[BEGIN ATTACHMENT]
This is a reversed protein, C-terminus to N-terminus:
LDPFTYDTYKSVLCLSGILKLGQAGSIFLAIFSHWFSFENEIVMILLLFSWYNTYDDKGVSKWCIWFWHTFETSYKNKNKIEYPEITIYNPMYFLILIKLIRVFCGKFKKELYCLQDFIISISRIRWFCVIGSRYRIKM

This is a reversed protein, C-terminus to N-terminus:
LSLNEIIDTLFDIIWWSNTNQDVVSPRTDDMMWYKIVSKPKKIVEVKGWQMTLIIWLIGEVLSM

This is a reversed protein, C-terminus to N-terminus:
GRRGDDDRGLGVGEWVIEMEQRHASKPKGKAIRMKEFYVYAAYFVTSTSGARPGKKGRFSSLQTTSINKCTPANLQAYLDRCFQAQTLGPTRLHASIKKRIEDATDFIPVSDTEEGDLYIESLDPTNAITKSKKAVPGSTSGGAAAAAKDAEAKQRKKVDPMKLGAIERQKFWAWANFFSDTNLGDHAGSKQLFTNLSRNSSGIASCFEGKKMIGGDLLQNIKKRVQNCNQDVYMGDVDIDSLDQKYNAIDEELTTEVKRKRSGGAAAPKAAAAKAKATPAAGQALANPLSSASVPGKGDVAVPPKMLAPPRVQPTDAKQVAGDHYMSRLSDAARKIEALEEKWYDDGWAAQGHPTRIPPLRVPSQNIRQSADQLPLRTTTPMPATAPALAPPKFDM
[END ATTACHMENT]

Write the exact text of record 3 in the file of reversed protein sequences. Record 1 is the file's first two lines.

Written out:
This is a reversed protein, C-terminus to N-terminus:
GRRGDDDRGLGVGEWVIEMEQRHASKPKGKAIRMKEFYVYAAYFVTSTSGARPGKKGRFSSLQTTSINKCTPANLQAYLDRCFQAQTLGPTRLHASIKKRIEDATDFIPVSDTEEGDLYIESLDPTNAITKSKKAVPGSTSGGAAAAAKDAEAKQRKKVDPMKLGAIERQKFWAWANFFSDTNLGDHAGSKQLFTNLSRNSSGIASCFEGKKMIGGDLLQNIKKRVQNCNQDVYMGDVDIDSLDQKYNAIDEELTTEVKRKRSGGAAAPKAAAAKAKATPAAGQALANPLSSASVPGKGDVAVPPKMLAPPRVQPTDAKQVAGDHYMSRLSDAARKIEALEEKWYDDGWAAQGHPTRIPPLRVPSQNIRQSADQLPLRTTTPMPATAPALAPPKFDM